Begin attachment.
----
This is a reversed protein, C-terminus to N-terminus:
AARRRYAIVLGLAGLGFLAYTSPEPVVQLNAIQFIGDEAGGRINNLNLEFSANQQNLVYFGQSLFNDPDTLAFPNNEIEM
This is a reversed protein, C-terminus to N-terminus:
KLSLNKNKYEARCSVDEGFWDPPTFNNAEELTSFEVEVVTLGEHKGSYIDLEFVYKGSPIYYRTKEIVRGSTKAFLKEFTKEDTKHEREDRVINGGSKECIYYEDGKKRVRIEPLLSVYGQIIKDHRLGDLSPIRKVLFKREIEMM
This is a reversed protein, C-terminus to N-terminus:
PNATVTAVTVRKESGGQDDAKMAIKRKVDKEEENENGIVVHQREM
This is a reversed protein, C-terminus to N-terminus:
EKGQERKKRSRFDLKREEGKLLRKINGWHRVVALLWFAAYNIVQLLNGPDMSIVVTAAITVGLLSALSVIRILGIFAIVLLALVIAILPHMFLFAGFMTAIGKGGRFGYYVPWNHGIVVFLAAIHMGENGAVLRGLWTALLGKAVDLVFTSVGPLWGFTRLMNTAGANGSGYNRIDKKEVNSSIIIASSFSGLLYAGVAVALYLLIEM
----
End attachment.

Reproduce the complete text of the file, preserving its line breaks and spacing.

This is a reversed protein, C-terminus to N-terminus:
AARRRYAIVLGLAGLGFLAYTSPEPVVQLNAIQFIGDEAGGRINNLNLEFSANQQNLVYFGQSLFNDPDTLAFPNNEIEM
This is a reversed protein, C-terminus to N-terminus:
KLSLNKNKYEARCSVDEGFWDPPTFNNAEELTSFEVEVVTLGEHKGSYIDLEFVYKGSPIYYRTKEIVRGSTKAFLKEFTKEDTKHEREDRVINGGSKECIYYEDGKKRVRIEPLLSVYGQIIKDHRLGDLSPIRKVLFKREIEMM
This is a reversed protein, C-terminus to N-terminus:
PNATVTAVTVRKESGGQDDAKMAIKRKVDKEEENENGIVVHQREM
This is a reversed protein, C-terminus to N-terminus:
EKGQERKKRSRFDLKREEGKLLRKINGWHRVVALLWFAAYNIVQLLNGPDMSIVVTAAITVGLLSALSVIRILGIFAIVLLALVIAILPHMFLFAGFMTAIGKGGRFGYYVPWNHGIVVFLAAIHMGENGAVLRGLWTALLGKAVDLVFTSVGPLWGFTRLMNTAGANGSGYNRIDKKEVNSSIIIASSFSGLLYAGVAVALYLLIEM